At Sunday's rally on Montauk Highway in Southampton
At a January rally, with participants from both forks, in support of the Affordable Care Act on Montauk Highway in Southampton

In the midst of a national debate over the future of health care, North Forkers for the Common Good will sponsor a teach-in and community discussion on the proposed New York Health Act on Thursday, March 23 at 7 p.m. at the First Presbyterian Church of Southold at 53100 Main Road in Southold.

The teach-in and discussion will be led by Martha Livingston, PhD. and Michael Zweig, PhD.

The proposed New York Health Act’s aim is to cover all New York residents, without deductibles, while bringing down the cost of health care in the state by eliminating profits for insurance companies, focusing on preventative care and simplifying the billing system. The sponsors of the New York Health Act hope to lower health care costs by more than 15 percent.

The legislation, State Assembly bill A. 4738, sponsored by Richard N. Gottfried, would create a universal single-payer health care system – Medicare for all – in the state. An earlier version of the Assembly bill was passed last June. The companion New York State Senate bill, S. 4840, is being considered in the Senate’s Health Committee.

The bulk of the funding would be raised through a progressive payroll tax, with employers contributing 80 percent and employees contributing the remaining 20 percent. Those earning less than $25,000 would be exempt from the payroll tax, as would be their employers.

According to Abigail Field, an independent contractor and attorney from Cutchogue who buys her insurance through the Affordable Care Act, “My four-person family pays $19,000 a year to get a narrow network plan with no deductible. That’s not affordable; it’s our biggest bill after the mortgage. We buy that plan because I have a genetically-based pre-existing condition that at any time could require a hospital visit. I had one this past January. As a result, high deductible plans pose too high a risk of a massive all-at-once bill. My family and I need another way forward.”

“Medicare for all would be a big step toward changing the mentality of Americans, said Natasha Green, a millennial who lives and works on the North Fork. “It is an important step toward the ‘moral economy’ Bernie Sanders had described and one we should be working towards.”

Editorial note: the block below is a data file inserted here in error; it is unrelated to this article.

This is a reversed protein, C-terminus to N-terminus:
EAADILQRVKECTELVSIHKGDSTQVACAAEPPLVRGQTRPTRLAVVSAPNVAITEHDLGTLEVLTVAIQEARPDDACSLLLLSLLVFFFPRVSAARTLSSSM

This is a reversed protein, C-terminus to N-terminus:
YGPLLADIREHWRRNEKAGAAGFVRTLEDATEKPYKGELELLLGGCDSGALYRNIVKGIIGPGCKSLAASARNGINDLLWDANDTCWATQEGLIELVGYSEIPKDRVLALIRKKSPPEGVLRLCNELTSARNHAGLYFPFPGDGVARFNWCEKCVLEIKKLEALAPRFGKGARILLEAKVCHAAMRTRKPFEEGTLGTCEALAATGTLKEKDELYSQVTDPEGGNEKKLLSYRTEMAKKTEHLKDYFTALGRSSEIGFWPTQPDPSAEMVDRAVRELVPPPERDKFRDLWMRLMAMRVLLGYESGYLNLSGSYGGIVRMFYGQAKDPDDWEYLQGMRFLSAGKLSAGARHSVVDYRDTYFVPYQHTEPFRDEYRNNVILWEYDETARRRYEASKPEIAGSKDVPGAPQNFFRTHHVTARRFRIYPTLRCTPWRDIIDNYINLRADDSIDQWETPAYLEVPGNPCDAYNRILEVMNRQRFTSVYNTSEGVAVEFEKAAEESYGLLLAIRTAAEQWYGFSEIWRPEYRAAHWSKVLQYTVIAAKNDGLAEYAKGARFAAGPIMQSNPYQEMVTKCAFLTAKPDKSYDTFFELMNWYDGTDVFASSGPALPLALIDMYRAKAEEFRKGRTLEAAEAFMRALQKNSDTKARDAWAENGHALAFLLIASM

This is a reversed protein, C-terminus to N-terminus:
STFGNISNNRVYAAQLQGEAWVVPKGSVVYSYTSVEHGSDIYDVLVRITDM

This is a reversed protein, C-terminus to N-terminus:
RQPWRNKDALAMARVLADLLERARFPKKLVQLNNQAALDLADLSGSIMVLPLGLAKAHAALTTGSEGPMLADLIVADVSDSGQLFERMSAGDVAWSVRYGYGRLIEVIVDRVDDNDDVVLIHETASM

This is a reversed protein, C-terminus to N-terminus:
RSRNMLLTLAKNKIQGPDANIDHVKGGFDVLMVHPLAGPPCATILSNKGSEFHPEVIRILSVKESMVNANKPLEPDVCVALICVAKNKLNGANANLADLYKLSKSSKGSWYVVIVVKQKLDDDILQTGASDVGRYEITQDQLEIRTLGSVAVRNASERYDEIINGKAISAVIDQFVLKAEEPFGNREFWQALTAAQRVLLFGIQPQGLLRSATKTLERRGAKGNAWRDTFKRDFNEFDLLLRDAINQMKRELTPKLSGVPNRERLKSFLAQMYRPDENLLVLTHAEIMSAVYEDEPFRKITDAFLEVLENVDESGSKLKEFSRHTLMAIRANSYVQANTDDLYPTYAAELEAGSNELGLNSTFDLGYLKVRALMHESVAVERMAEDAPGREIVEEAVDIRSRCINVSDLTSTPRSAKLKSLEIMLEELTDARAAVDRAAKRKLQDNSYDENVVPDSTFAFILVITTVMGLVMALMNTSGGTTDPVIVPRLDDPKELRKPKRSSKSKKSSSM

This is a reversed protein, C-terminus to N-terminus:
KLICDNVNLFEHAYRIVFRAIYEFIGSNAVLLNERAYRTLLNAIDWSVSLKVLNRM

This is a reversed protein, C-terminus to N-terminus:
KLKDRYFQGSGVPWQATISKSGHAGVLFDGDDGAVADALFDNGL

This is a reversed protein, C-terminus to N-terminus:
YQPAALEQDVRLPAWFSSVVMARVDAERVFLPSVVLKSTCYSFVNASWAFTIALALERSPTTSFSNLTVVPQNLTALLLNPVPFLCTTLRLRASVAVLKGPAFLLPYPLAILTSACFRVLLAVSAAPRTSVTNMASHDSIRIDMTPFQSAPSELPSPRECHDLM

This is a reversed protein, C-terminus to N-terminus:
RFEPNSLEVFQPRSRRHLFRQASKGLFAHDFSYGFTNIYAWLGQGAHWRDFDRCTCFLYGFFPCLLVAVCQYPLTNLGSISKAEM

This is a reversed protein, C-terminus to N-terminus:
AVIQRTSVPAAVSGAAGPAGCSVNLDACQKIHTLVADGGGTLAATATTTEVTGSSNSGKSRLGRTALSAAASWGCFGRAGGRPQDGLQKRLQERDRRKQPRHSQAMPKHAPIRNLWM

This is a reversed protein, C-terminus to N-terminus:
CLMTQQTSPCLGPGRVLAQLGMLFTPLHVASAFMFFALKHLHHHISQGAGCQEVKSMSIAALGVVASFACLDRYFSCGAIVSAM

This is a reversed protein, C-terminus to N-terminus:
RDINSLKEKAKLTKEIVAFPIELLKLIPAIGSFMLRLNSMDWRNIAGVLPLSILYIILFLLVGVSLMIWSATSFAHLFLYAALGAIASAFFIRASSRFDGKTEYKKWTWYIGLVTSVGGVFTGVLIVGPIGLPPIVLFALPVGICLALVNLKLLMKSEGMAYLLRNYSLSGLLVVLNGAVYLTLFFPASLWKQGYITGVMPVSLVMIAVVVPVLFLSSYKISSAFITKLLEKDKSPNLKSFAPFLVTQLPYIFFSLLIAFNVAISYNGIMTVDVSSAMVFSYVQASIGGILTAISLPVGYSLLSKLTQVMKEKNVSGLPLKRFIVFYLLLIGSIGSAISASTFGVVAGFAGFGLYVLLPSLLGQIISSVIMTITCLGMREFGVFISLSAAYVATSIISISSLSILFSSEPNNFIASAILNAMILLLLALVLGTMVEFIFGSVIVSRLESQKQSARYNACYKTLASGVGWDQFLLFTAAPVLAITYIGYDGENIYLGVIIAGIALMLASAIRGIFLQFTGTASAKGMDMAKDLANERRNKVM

Dr. Zweig believes passage of the New York Health Act makes sense on many levels.

“We know the current Medicare program provides excellent coverage for seniors and is cost effective,” he said. “Medicare for all would cover everyone, and when everyone is covered, it benefits us all. Although people will be paying an increased payroll tax, this would be significantly less costly than continually rising insurance premiums. It will also prevent very sick people who are uninsured from delaying care until a time when they can no longer manage their illness and when care can be very expensive — the cost of which is absorbed by us all.”

Martha Livingston, Ph.D., is Professor and Chair of the Public Health department at SUNY Old Westbury, Vice-Chair of the Board of Directors of the New York Metro chapter of Physicians for a National Health Program, a member of the Editorial Board of the Journal of Public Health Policy, and of the Steering Committee of the Labor Campaign for Single Payer Health Care, and a serious New York Mets fan. 

Michael Zweig, Ph.D., is Professor Emeritus and Former Director at the Center for Study of Working Class Life, Department of Economics, Stony Brook University. He is the recipient of the SUNY Chancellor’s Award for Excellence in Teaching. Active in his union, United University Professions (AFT Local 2190), Michael represented 35,000 faculty and professional staff throughout SUNY and was elected to two terms on its state executive board. He lives in Peconic and is a long-time activist on the North Fork.

Beth Young
Beth Young is an award-winning local journalist who has been covering the East End since the 1990s. She began her career at the Sag Harbor Express and, after receiving her Masters from the Columbia University Graduate School of Journalism, has reported for the Southampton Press, the East Hampton Press and the Times/Review Media Group. She founded the East End Beacon website in 2013, and a print edition in 2017. Beth was born and raised on the North Fork. In her spare time, she tinkers with bicycles, tries not to drown in the Peconic Bay and hopes to grow the perfect tomato. You can send her a message at

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